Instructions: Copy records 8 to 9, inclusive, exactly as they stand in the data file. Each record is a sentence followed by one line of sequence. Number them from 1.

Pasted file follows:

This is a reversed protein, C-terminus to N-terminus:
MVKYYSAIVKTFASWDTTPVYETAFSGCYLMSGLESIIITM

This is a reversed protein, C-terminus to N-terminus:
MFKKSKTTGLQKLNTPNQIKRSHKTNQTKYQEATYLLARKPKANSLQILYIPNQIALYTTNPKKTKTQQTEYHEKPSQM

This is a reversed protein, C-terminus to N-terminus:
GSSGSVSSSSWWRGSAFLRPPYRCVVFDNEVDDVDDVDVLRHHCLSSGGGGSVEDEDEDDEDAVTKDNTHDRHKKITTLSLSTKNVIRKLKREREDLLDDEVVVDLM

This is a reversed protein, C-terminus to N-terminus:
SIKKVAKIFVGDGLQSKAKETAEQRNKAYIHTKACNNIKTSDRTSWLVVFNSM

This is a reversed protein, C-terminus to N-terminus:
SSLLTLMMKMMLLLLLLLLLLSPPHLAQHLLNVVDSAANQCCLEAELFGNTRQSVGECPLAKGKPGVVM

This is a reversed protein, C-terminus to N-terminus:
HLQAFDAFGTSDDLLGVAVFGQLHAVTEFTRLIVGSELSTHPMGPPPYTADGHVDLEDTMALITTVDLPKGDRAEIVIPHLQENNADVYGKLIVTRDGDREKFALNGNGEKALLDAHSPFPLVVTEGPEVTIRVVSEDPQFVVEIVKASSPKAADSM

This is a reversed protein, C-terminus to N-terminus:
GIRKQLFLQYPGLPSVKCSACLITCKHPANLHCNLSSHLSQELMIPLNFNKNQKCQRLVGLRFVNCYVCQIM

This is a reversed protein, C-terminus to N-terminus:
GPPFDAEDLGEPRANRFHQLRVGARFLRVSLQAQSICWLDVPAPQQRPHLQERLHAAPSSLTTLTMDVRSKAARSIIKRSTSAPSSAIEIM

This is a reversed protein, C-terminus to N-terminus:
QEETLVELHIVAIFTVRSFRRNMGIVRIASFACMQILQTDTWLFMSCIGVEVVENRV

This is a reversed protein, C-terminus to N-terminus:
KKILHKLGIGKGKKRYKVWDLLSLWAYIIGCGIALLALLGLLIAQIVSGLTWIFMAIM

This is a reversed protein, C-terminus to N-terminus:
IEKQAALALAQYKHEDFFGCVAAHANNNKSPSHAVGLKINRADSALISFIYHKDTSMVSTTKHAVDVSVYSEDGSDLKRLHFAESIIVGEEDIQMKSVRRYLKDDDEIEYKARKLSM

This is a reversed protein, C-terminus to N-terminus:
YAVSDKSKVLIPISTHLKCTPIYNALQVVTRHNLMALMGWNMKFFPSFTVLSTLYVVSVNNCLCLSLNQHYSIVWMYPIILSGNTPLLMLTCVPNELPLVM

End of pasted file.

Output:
This is a reversed protein, C-terminus to N-terminus:
GPPFDAEDLGEPRANRFHQLRVGARFLRVSLQAQSICWLDVPAPQQRPHLQERLHAAPSSLTTLTMDVRSKAARSIIKRSTSAPSSAIEIM

This is a reversed protein, C-terminus to N-terminus:
QEETLVELHIVAIFTVRSFRRNMGIVRIASFACMQILQTDTWLFMSCIGVEVVENRV